Members of Congress are starting to take a greater interest in agency buyouts and early retirement offers, and they want ensure that someone else is also keeping an eye on the administration’s plans to restructure the federal workforce. As agencies send their final reform and restructuring plans to the Office of Management and Budget by the end of the month, Rep. Blaine Luetkemeyer (R-Mo.)
The U.S. Coast Guard is still knee-deep in rescue and response efforts as the third major hurricane in three weeks hits the United States and its territories. But the agency has already learned a thing or two from its initial response efforts and is thinking about new tools it should develop to better prepare for future disasters. When 911 call centers quickly overloaded in Houston, residents in the area quickly took to Facebook and Twitter to ask for help.
The Veterans Affairs Department has fired the director of the Washington, D.C. Medical Center, Brian Hawkins. This is the second time Hawkins has been fired, after the Merit Systems Protection granted him a stay on his initial removal from the department. VA Secretary David Shulkin announced earlier this summer that he would use legislative authority under the newly passed VA Accountability and Whistleblower Protection Act to open a new investigation on Hawkins.
Muck Rack makes it simple to find people, tweets, or articles that mention any name, keyword, company, hashtag etc. We've compiled this guide to help you make the most of your search.
Selecting a term
Start searching tweets, articles from media outlets, articles mentioned in tweets, journalists'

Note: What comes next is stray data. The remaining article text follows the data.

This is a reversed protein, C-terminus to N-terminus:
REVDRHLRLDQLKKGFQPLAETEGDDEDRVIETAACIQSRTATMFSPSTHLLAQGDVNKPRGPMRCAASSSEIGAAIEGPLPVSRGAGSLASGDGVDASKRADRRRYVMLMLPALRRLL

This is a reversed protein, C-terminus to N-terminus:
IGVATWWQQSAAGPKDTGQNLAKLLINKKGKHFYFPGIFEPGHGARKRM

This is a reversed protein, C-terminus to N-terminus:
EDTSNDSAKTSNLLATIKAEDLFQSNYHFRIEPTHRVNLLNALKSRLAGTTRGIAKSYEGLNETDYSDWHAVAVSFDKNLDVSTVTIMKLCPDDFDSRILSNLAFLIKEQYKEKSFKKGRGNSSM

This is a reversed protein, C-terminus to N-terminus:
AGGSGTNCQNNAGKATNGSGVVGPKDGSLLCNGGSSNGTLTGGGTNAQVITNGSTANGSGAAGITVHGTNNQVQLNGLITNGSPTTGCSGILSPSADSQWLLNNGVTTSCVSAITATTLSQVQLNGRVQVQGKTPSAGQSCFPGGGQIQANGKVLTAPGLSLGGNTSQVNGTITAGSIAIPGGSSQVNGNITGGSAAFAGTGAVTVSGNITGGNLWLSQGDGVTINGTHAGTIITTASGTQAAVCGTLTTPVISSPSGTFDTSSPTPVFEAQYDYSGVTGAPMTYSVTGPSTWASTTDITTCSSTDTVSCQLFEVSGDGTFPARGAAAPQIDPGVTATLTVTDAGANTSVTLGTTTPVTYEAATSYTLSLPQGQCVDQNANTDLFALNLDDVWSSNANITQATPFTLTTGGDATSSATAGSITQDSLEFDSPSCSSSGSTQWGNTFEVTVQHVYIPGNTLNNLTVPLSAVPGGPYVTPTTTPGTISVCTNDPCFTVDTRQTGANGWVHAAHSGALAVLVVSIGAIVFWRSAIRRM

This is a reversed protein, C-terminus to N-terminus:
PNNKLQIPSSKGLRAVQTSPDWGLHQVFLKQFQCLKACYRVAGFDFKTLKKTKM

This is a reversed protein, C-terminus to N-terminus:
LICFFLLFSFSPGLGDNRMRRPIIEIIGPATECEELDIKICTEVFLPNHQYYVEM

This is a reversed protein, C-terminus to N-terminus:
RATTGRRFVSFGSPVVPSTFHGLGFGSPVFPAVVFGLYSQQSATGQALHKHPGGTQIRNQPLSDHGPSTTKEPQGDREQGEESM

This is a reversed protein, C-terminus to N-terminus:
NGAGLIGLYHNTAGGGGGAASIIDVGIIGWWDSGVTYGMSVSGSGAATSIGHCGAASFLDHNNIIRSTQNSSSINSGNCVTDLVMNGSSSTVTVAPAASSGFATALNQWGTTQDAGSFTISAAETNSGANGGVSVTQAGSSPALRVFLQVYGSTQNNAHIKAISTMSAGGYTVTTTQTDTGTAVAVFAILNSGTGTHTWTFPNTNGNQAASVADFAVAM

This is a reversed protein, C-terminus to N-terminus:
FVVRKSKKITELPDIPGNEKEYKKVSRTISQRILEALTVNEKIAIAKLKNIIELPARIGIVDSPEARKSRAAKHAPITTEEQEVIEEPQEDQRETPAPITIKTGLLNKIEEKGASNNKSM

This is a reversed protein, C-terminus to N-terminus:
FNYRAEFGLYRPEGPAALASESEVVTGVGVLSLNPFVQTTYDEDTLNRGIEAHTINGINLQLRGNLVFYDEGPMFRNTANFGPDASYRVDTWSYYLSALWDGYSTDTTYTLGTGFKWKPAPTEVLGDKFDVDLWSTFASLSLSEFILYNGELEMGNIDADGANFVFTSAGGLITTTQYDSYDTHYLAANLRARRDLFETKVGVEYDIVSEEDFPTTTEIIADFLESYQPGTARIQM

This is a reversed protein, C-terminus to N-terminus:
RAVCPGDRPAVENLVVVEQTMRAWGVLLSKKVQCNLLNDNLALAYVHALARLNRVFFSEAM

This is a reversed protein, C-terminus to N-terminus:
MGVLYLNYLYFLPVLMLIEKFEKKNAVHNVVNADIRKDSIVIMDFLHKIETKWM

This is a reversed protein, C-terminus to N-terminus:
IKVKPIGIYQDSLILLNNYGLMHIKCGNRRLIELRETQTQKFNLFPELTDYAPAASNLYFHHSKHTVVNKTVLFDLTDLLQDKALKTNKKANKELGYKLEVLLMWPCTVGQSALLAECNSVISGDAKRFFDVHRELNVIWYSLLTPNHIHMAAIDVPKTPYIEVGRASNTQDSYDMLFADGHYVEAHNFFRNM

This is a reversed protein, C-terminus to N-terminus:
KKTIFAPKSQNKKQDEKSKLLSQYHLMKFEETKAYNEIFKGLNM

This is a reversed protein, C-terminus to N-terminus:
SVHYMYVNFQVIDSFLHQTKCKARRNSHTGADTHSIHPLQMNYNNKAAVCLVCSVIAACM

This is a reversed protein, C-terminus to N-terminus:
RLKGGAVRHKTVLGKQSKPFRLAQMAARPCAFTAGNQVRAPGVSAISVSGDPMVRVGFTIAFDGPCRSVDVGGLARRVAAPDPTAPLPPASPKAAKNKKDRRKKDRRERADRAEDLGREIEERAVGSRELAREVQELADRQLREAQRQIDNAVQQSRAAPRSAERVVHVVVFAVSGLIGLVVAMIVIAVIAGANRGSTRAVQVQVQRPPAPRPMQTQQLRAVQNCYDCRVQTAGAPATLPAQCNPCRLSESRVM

names, titles and bios with some suggested searches:
Companies or Topics (e.g. iPhone, Microsoft)
Phrases (e.g. "cloud computing") — use quotes to keep the terms together
Twitter handles (e.g. @username) — returns those who have mentioned or replied to
Names (e.g. "David Pogue")
Hashtags (e.g. #sxsw, #london2012)
Bio details (e.g. vegan, Olympics, father)
Muck Rack's Advanced Search allows for many boolean operators.
Find results that mention multiple specified terms, use AND or
+. For example, ensure each result contains both Elon Musk and Mark Zuckerberg by
searching Obama AND Romney or Obama + Romney.
Use the operators OR or , to broaden your search when you'd like either of
multiple terms to appear in results. (This is the default behavior of our search when no operators
are used.) For example, search for democrat OR republican to find results that refer to
Democrats and/or Republicans.
Use NOT or - to subtract results from your search. For
example, searching Disney will yield results about the Walt Disney Company as well as Walt Disney
World Resort. To exclude mentions of Disney World, search for Disney -World or Disney
When using one of these operators with a phrase, enclose it in quotation marks. For example, you can
find results about smartphones excluding Apple's iPhone 4S by searching smartphone -"iPhone
Exact case matching or punctuation
If you're searching for a brand name or keyword that relies on specific punctuation marks or capitalization, you can
find results that match your exact query by adding matchcase: before the keyword you're searching for, like matchcase:E*TRADE .
Use parentheses to separate multiple
boolean phrases. For example, to find journalists talking about having fun in Disney World or
Disneyland, search for ("disney world" OR disneyland) AND fun.
An asterisk can be used to search for any variation of a root word truncated by the asterisk. For example, searching for admin* will return results for administrator, administration, administer, administered, etc.
A near operator is an AND operator where you can control the distance between the words. You can vary the distance the near operation uses by adding a forward slash and number (between 0-99) such as strawberries NEAR/10 "whipped cream", which means the strawberries must exist within 10 words of "whipped cream".